The Mystery Of Soviet Digital Science

The chiefest mystery to me in regard at first to Soviet, and then to post-Soviet science in the field of optics and digital photography is the apparent inability of the nations that professed to make up the USSR to actually enter into the field.

I may be wrong, but I did have a chance to see some of the older Soviet photographic goods in the 60’s, 70’s, 80’s and even with the collapse of the political system I should have expected them to take up some of the torch with digital work. But all I saw from them in the 8 years I served in the retail photo trade was childish and valueless nonsense.

The Lomo toy cameras promoted as art…the junk manufacture of the last of the film cameras…the sad attempts to make propaganda serve where actual design and manufacturing were missing. They were all ploys unworthy of people who can be as brilliant, scientific, and artistic as any in the world.

I do laud and celebrate the artistry of such people as Retro Atelier in Kiev, but that sort of thing is art…not the sort of general science that the Japanese, Chinese, Thai, and Vietnamese people brought to revitalise the industry. Make no mistake…Leica and their red dots of expense notwithstanding, all the rest of digital photography, and that is all of photography, is an Asian business success. And the puzzling thing is that the exSovs should have had no hand in it. They might have been bolting together rockets to shoot down airliners with but they damn sure missed the boat with photos.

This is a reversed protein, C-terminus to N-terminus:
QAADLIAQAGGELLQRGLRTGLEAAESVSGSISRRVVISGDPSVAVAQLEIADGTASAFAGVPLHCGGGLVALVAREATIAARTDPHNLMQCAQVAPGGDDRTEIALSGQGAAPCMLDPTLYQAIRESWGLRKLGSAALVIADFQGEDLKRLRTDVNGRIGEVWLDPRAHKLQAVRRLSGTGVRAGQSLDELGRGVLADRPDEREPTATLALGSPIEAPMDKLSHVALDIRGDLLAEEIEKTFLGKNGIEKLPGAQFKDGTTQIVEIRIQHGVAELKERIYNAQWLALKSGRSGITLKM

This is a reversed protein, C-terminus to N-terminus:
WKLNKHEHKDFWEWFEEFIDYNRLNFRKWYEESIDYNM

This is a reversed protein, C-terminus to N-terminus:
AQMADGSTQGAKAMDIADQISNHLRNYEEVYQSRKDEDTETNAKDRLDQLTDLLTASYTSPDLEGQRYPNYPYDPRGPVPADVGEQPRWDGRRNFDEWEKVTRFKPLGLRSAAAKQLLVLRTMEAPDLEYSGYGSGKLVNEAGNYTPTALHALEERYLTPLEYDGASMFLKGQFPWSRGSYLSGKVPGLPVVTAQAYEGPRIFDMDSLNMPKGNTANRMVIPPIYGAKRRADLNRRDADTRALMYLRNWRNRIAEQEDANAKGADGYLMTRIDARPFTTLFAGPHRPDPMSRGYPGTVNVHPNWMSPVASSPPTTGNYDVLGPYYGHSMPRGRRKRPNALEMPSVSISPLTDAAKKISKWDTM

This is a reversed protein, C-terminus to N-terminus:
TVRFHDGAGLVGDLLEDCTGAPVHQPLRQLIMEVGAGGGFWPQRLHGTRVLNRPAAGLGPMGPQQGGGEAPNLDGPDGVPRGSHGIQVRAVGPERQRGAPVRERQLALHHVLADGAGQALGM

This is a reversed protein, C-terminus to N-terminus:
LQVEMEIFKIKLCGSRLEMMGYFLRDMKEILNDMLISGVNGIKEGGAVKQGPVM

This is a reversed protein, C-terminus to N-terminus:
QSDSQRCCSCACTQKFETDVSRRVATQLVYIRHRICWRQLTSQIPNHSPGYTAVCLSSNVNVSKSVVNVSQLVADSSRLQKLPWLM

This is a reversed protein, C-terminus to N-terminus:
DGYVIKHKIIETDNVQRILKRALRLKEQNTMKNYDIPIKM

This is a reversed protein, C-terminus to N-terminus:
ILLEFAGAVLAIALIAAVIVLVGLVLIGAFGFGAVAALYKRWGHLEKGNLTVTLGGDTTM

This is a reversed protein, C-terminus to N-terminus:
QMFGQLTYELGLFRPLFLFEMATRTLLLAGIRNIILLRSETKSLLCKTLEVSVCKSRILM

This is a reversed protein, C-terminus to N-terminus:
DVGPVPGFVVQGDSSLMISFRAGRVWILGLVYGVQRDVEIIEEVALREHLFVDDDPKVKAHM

All that said, what can I think about Kodak? Or the Land Corporation? Both of whom managed to sit in board meetings of business experts and watch their entire fortunes be taken over by Asian companies…Their lawyers and MBA’s were worth less to them in the end than the skill of the lowliest lens polisher in Yamagata.

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